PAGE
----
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Duane Arnold Energy Center to cease operations later this year  Smart Choices Archive

Duane Arnold Energy Center to cease operations later this year

Duane Arnold Energy Center

Electric Power Supply

In 1969, Corn Belt Power Cooperative, Central Iowa Power Cooperative and Iowa Electric Light and Power Company, broke ground on the construction of a 550 MW capacity nuclear power plant - the Duane Arnold Energy Center (DAEC) near Palo, Iowa. At the time and ever since, Corn Belt Power has been a 10-percent stakeholder in the plant. Today, Iowa’s electric providers prepare for the imminent closure of the facility. 

The construction on the nuclear power plant spanned several years, with commercial operation commencing in February 1975. It was the state of Iowa’s largest single construction project at the time.

The plant’s consistent and reliable operating strategy, along with $1 billion in additional investments over the years, led to a series of upgrades increasing DAEC’s capacity from 550 MW to 614 MW, today’s generating capacity. The plant’s successful operation was never on greater display than in 2008 when it survived the 500-year historic flood. Through thoughtful planning, the plant sits at 20 feet above the Cedar River, providing the protection needed from the flood. In 2008, with the river cresting at record levels, DAEC’s operation continued without faltering.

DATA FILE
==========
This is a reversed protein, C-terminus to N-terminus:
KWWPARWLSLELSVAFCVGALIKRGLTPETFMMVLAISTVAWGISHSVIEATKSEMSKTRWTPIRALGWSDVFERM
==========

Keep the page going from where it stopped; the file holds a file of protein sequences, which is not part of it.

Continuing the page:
“The plant was an important generator for Corn Belt Power in the 80’s, 90’s and early 2000’s,” said Ken Kuyper, executive vice president and general manager, Corn Belt Power Cooperative. “For years it has been one of the best run nuclear facilities in the country. It has provided affordable and reliable power to Iowans for decades.”

Before Corn Belt Power joined Basin Electric Power Cooperative as a Class A member, Duane Arnold made up a large portion of energy supplied to members. Since joining Basin Electric, Corn Belt Power’s generation mix has diversified. Today, the co-op’s 10-percent stake or about 62 MW makes up only 1.6-percent of power supplied to members.

With increasing regulations on nuclear plants putting pressure on the cost of operations, and enhanced competition from lower cost natural gas-fired generation, in early 2018, NextEra Energy – the company that purchased Iowa Electric Light and Power’s (Alliant) 70 percent share of DAEC in 2005 - announced a likely end to production at DAEC in 2025 when Alliant Energy’s purchase power agreement (PPA) ended, despite having a license to operate through 2034.

Ultimately, NextEra Energy released Alliant Energy from the PPA early. NextEra Energy, as the majority owner, made another announcement in July 2018 that the plant would cease operations in October 2020.“

Having joined Basin Electric, we are well positioned to absorb the closure of DAEC,” Kuyper said. “It’s important to remember that we now rely on a vast amount of generators to supply power to Corn Belt Power members. Gone are the days of just having three or four resources. Today we have an all-of-the-above strategy, which makes our power supply more reliable and flexible in the future.”

Duane Arnold will cease operations later this year. It will take years before the area where the plant is located will return to green fields. Until that time, plant employees will still be monitoring and guarding the facility.

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